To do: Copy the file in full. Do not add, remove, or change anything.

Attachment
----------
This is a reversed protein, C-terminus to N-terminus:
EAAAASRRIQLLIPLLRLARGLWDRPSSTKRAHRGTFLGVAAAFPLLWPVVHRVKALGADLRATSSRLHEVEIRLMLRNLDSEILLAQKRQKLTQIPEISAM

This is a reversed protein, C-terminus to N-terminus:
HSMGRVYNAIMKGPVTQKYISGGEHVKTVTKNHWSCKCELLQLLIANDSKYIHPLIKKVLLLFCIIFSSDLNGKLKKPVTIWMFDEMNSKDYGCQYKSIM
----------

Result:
This is a reversed protein, C-terminus to N-terminus:
EAAAASRRIQLLIPLLRLARGLWDRPSSTKRAHRGTFLGVAAAFPLLWPVVHRVKALGADLRATSSRLHEVEIRLMLRNLDSEILLAQKRQKLTQIPEISAM

This is a reversed protein, C-terminus to N-terminus:
HSMGRVYNAIMKGPVTQKYISGGEHVKTVTKNHWSCKCELLQLLIANDSKYIHPLIKKVLLLFCIIFSSDLNGKLKKPVTIWMFDEMNSKDYGCQYKSIM